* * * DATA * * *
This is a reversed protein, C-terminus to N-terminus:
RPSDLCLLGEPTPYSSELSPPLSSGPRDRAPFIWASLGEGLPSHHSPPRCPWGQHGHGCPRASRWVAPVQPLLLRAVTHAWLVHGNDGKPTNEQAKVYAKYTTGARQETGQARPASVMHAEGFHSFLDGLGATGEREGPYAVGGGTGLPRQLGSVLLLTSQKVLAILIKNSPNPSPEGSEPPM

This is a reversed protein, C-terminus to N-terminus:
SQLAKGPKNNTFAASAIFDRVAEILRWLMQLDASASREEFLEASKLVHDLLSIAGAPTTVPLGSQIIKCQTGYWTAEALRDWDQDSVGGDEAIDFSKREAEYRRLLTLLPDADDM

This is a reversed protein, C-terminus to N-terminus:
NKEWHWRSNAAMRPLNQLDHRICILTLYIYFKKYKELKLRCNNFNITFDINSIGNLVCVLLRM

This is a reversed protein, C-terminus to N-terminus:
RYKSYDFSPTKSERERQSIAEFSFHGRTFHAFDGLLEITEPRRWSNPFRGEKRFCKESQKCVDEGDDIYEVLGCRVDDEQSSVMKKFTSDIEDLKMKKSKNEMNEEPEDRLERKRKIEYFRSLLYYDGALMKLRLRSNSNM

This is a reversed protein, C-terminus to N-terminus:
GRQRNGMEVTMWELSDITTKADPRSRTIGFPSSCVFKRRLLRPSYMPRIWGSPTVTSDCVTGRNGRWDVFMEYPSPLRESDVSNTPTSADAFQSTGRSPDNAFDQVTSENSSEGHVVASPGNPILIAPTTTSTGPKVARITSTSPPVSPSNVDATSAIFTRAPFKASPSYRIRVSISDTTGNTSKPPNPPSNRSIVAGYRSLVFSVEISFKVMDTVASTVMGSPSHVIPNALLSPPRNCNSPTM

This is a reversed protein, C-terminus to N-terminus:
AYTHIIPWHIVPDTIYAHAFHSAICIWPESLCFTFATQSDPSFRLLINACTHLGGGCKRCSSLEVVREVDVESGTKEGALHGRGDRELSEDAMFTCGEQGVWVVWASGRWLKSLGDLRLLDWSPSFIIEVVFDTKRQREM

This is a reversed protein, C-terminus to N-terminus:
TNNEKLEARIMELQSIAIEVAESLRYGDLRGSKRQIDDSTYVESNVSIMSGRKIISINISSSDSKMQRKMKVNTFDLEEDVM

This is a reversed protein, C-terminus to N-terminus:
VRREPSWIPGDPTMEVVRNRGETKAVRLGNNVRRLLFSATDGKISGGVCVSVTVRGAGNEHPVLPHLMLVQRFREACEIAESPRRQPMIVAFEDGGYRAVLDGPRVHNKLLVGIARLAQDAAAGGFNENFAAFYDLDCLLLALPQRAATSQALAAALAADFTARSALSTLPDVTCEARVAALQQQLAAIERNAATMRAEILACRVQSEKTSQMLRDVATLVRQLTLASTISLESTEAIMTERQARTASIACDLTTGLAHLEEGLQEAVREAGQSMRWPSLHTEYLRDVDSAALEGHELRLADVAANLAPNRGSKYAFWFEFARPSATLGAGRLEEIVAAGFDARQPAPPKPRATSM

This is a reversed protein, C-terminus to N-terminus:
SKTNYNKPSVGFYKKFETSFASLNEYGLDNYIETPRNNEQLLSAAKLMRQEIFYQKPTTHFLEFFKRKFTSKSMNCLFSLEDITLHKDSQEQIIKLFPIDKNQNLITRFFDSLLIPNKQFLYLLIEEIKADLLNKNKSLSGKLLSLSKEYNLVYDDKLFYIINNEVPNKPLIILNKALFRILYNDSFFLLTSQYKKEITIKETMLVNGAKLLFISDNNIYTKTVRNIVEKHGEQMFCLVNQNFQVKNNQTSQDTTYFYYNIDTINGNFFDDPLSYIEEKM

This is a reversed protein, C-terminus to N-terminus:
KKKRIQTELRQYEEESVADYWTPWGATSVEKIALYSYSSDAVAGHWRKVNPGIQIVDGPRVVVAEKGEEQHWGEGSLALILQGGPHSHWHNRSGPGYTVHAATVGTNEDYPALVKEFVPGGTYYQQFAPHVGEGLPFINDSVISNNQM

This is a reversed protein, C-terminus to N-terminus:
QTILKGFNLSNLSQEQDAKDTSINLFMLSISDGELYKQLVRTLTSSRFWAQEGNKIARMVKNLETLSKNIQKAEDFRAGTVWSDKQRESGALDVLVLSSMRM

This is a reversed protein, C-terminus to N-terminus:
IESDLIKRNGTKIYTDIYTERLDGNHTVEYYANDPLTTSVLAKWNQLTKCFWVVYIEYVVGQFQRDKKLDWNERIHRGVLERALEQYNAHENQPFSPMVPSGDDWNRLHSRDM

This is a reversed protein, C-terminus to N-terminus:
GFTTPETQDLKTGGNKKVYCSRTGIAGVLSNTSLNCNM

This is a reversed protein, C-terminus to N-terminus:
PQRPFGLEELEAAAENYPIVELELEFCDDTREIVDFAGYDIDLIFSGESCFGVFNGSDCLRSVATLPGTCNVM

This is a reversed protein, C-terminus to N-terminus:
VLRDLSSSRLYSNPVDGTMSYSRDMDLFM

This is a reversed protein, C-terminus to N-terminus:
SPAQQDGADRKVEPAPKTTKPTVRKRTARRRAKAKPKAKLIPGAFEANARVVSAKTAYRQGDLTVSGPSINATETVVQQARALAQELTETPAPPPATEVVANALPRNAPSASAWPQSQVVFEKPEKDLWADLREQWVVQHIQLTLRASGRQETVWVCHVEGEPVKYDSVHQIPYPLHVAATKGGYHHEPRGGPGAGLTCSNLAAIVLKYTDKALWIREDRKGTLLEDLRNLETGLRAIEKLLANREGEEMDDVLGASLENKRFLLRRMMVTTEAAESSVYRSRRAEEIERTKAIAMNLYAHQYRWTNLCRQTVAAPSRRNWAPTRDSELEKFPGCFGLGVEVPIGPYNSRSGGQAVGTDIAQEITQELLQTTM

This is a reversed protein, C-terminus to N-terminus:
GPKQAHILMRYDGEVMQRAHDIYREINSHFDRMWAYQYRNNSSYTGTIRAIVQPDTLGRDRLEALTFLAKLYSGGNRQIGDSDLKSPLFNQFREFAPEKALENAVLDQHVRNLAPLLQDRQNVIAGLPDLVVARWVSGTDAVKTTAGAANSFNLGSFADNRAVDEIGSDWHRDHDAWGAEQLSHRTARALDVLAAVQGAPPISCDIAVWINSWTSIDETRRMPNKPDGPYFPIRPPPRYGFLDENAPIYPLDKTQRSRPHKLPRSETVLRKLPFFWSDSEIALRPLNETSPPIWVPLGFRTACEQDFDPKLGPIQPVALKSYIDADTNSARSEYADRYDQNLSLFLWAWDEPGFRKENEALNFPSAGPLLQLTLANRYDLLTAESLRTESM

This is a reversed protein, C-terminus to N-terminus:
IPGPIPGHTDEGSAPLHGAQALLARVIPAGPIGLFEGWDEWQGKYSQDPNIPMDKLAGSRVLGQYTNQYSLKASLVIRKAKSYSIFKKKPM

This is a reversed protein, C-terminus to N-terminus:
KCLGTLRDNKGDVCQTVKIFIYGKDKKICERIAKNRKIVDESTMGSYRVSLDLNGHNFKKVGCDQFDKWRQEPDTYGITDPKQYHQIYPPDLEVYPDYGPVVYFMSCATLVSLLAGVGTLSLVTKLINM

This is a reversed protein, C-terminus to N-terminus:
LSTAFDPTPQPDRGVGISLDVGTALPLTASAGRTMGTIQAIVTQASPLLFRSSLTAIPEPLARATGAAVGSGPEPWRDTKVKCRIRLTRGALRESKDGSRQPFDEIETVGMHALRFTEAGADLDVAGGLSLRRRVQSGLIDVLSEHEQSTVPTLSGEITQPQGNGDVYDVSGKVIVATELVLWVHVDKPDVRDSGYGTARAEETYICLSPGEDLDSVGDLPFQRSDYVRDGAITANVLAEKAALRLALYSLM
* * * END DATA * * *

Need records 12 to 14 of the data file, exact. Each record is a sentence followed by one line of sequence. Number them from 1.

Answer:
This is a reversed protein, C-terminus to N-terminus:
IESDLIKRNGTKIYTDIYTERLDGNHTVEYYANDPLTTSVLAKWNQLTKCFWVVYIEYVVGQFQRDKKLDWNERIHRGVLERALEQYNAHENQPFSPMVPSGDDWNRLHSRDM

This is a reversed protein, C-terminus to N-terminus:
GFTTPETQDLKTGGNKKVYCSRTGIAGVLSNTSLNCNM

This is a reversed protein, C-terminus to N-terminus:
PQRPFGLEELEAAAENYPIVELELEFCDDTREIVDFAGYDIDLIFSGESCFGVFNGSDCLRSVATLPGTCNVM